by Jeremy Leaming
In 2006 when Congress overwhelmingly reauthorized Section 5, the major enforcement provision of the Voting Rights Act, it did so “at the height of its powers in regulating the intersecting areas of voting, race, and political rights,” a bipartisan group of congressmen state in a brief lodged in Shelby County v. Holder.
On Feb. 27, the U.S. Supreme Court will hear oral argument in the Shelby County case. Section 5 requires certain states and localities with deep histories of racial discrimination in voting to obtain “preclearance” from the Department of Justice or a federal court in Washington, D.C. before making changes to voting procedures. Officials in Shelby County, Ala., lodged the lawsuit arguing that Section 5 is no longer needed. The officials, with the support of the state’s attorney general, argue that racial discrimination in voting is largely a thing of the past and therefore state officials should not need the federal government’s approval of changes to voting procedures.
As noted on this blog, the NAACP Legal Defense & Educational Fund (LDF), representing some voters in Alabama, is battling those claims in defense of the landmark law. (Other civil liberties groups are also urging the Supreme Court to uphold Section 5. To see some briefs and more information about the VRA, visit ACS’s Voting Rights Act Resource Page.)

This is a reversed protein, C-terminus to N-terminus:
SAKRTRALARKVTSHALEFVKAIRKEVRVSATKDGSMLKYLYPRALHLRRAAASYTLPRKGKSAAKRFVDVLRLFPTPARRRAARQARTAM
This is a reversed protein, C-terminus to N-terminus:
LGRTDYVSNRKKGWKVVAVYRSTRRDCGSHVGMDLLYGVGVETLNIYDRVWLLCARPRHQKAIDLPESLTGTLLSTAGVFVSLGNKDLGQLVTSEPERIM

The friend-of-the-court brief filed on behalf of Reps. F. James Sensenbrenner Jr. (R-Wis.), John Conyers Jr. (D-Mich.), Jerrold Nadler (D-N.Y.), Steve Chabot (R-Ohio), Robert C. “Bobby” Scott (D-V.A.) and Melvin Watt (D-N.C.), also urges the high court to show judicial restraint and uphold Section 5. The group of House Judiciary Committee members served as leadership during the 2006 reauthorization of Section 5. The group details the process of creating a voluminous congressional record that supported the ongoing need for the VRA’s Section 5.
Rep. Sensenbrenner in a press statement announcing the brief called the VRA “the crown jewel of the civil rights laws” that should be “ardently” defended. Rep. Conyers said Section 5 “remains critical to enforcing the constitutional rights of all voters, especially for voters in jurisdictions with a history of discrimination.”